Dynamic Data Display. Tutorial: Creating Charts with Real-Time Data. This example implements a workflow that calculates a random walk and displays the generated values.
The calculation is run on a background thread, so the approach is suitable for more complicated calculations that take some time to complete. The example uses the FastLine chart type. Built-in Charting Controls (VS 2010 and .NET 4 Series) [In addition to blogging, I am also now using Twitter for quick updates and to share links.
Follow me at: twitter.com/scottgu] This is the fifteenth in a series of blog posts I’m doing on the upcoming VS 2010 and .NET 4 release. Today’s post covers a nice addition to ASP.NET and Windows Forms with .NET 4 - built-in charting control support. Www.dotnet-france.com/Documents/Win/35/Microsoft Chart Controls.pdf. Dynamic Data Display. New tools for new science. Inspiration | Features | Try online | Download | Case studies | People | Acknowlwdgements Visualize your data over the web and add complex dynamic graphs and maps to your web applications Dynamic Data Display facilitates the interactive visualization of dynamic data within your Silverlight application.
It contains a set of Silverlight controls for creating line graphs, bubble charts, heat maps and other complex 2D plots. Dynamic Data Display also integrates with the Bing Maps control to show data on a geographic map in latitude/longitude coordinates. The controls are compatible with most popular development tools like Expression Blend and Visual Studio. Inspiration Developing scientific software for Microsoft Silverlight has certain attractive aspects: applications run on both Windows and Macs, browser-based deployment is exceptionally lightweight, and yet the underlying algorithms can be written in modern programming languages such as C#, F# or Python. Features Try online Download. Foundations: Writing More Efficient ItemsControls. ExtremeUI - Line Charts with Data Templates. Download the Code Sample.
Polyline Simplification. Table of Contents Introduction Polyline simplification is the process of reducing the resolution of a polyline. Ramer–Douglas–Peucker algorithm. The Ramer–Douglas–Peucker algorithm (RDP) is an algorithm for reducing the number of points in a curve that is approximated by a series of points. The initial form of the algorithm was independently suggested in 1972 by Urs Ramer and 1973 by David Douglas and Thomas Peucker and several others in the following decade. This algorithm is also known under the names Douglas–Peucker algorithm, iterative end-point fit algorithm and split-and-merge algorithm.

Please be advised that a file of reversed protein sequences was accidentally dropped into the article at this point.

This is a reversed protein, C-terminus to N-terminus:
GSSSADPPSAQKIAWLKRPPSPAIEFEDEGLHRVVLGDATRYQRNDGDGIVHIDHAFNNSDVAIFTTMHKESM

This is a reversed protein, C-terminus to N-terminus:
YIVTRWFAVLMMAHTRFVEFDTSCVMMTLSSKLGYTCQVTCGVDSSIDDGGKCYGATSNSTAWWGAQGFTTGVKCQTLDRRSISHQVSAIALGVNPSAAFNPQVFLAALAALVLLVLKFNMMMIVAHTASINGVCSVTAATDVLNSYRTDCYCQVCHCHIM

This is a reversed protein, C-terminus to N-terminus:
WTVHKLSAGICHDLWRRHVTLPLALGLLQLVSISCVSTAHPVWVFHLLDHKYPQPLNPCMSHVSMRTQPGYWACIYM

Idea The purpose of the algorithm is, given a curve composed of line segments, to find a similar curve with fewer points. Memory Management for Large Data Sets - LabVIEW 2011 Help. LabVIEW automatically handles memory allocation. Since this process is automatic, LabVIEW must take precautions to handle the data safely. This means that LabVIEW copies data frequently. If the program deals with large sets of data, large and frequent data copies may lead to an out of memory error. Use the following guidelines to avoid memory problems and optimize the program to handle large data sets. Reducing Copies of Large Data Sets. System.Windows.Media, espace de noms () High Performance WPF Silverlight Charts. Real-time Line charts with WPF and Dynamic Data Display. When logging datas from sensors it’s important to visualize them with a powerful real-time chart. In automation especially it’s common to analyze processes with the help of charts to predict and regulate the process.
One of the most powerful charts (and for many the best) is Dynamic Data Display, an open source library for WPF. This library is good because of the many features (panning, zooming, saving screenshots etc…) and because it renders fast with huge collections of points.